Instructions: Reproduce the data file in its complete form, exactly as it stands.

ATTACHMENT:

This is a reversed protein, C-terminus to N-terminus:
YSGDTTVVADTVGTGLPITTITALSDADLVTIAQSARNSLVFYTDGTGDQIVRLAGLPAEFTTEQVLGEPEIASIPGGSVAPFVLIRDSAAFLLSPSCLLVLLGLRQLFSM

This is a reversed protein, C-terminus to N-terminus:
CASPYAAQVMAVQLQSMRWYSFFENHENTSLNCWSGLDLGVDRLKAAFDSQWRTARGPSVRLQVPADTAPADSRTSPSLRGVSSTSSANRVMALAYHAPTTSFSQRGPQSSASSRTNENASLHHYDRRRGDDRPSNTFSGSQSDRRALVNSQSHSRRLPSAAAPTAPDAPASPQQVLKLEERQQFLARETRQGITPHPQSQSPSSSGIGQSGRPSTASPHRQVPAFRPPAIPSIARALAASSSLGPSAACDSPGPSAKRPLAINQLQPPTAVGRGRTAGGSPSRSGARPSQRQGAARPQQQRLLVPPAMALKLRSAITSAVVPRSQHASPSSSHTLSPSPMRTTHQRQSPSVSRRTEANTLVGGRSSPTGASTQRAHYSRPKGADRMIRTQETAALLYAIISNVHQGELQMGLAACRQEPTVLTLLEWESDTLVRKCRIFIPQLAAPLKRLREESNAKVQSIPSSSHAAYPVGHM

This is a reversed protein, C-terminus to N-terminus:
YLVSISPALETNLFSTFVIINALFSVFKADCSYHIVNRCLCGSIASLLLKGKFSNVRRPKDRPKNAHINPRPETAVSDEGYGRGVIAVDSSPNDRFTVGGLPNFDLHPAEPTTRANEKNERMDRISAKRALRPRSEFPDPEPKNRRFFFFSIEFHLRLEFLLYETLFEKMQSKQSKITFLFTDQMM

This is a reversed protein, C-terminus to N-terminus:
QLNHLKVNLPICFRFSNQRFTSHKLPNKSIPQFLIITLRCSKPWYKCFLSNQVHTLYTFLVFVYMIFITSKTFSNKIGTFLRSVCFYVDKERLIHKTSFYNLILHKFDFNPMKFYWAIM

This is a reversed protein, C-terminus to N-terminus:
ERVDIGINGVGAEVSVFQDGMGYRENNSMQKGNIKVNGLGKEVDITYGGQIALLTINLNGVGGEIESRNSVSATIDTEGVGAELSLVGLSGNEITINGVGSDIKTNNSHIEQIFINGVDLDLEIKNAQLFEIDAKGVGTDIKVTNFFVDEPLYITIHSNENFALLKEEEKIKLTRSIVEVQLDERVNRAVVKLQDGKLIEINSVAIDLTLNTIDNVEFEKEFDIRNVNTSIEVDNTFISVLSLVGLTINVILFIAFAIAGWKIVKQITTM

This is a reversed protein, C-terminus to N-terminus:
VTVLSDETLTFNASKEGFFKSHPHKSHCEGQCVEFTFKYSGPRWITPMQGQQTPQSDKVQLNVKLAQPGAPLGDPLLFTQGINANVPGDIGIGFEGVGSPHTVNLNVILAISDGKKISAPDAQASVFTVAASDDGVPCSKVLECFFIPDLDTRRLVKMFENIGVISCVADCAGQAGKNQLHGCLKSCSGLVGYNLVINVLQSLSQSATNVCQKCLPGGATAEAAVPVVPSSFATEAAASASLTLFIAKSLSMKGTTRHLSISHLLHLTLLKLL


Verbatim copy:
This is a reversed protein, C-terminus to N-terminus:
YSGDTTVVADTVGTGLPITTITALSDADLVTIAQSARNSLVFYTDGTGDQIVRLAGLPAEFTTEQVLGEPEIASIPGGSVAPFVLIRDSAAFLLSPSCLLVLLGLRQLFSM

This is a reversed protein, C-terminus to N-terminus:
CASPYAAQVMAVQLQSMRWYSFFENHENTSLNCWSGLDLGVDRLKAAFDSQWRTARGPSVRLQVPADTAPADSRTSPSLRGVSSTSSANRVMALAYHAPTTSFSQRGPQSSASSRTNENASLHHYDRRRGDDRPSNTFSGSQSDRRALVNSQSHSRRLPSAAAPTAPDAPASPQQVLKLEERQQFLARETRQGITPHPQSQSPSSSGIGQSGRPSTASPHRQVPAFRPPAIPSIARALAASSSLGPSAACDSPGPSAKRPLAINQLQPPTAVGRGRTAGGSPSRSGARPSQRQGAARPQQQRLLVPPAMALKLRSAITSAVVPRSQHASPSSSHTLSPSPMRTTHQRQSPSVSRRTEANTLVGGRSSPTGASTQRAHYSRPKGADRMIRTQETAALLYAIISNVHQGELQMGLAACRQEPTVLTLLEWESDTLVRKCRIFIPQLAAPLKRLREESNAKVQSIPSSSHAAYPVGHM

This is a reversed protein, C-terminus to N-terminus:
YLVSISPALETNLFSTFVIINALFSVFKADCSYHIVNRCLCGSIASLLLKGKFSNVRRPKDRPKNAHINPRPETAVSDEGYGRGVIAVDSSPNDRFTVGGLPNFDLHPAEPTTRANEKNERMDRISAKRALRPRSEFPDPEPKNRRFFFFSIEFHLRLEFLLYETLFEKMQSKQSKITFLFTDQMM

This is a reversed protein, C-terminus to N-terminus:
QLNHLKVNLPICFRFSNQRFTSHKLPNKSIPQFLIITLRCSKPWYKCFLSNQVHTLYTFLVFVYMIFITSKTFSNKIGTFLRSVCFYVDKERLIHKTSFYNLILHKFDFNPMKFYWAIM

This is a reversed protein, C-terminus to N-terminus:
ERVDIGINGVGAEVSVFQDGMGYRENNSMQKGNIKVNGLGKEVDITYGGQIALLTINLNGVGGEIESRNSVSATIDTEGVGAELSLVGLSGNEITINGVGSDIKTNNSHIEQIFINGVDLDLEIKNAQLFEIDAKGVGTDIKVTNFFVDEPLYITIHSNENFALLKEEEKIKLTRSIVEVQLDERVNRAVVKLQDGKLIEINSVAIDLTLNTIDNVEFEKEFDIRNVNTSIEVDNTFISVLSLVGLTINVILFIAFAIAGWKIVKQITTM

This is a reversed protein, C-terminus to N-terminus:
VTVLSDETLTFNASKEGFFKSHPHKSHCEGQCVEFTFKYSGPRWITPMQGQQTPQSDKVQLNVKLAQPGAPLGDPLLFTQGINANVPGDIGIGFEGVGSPHTVNLNVILAISDGKKISAPDAQASVFTVAASDDGVPCSKVLECFFIPDLDTRRLVKMFENIGVISCVADCAGQAGKNQLHGCLKSCSGLVGYNLVINVLQSLSQSATNVCQKCLPGGATAEAAVPVVPSSFATEAAASASLTLFIAKSLSMKGTTRHLSISHLLHLTLLKLL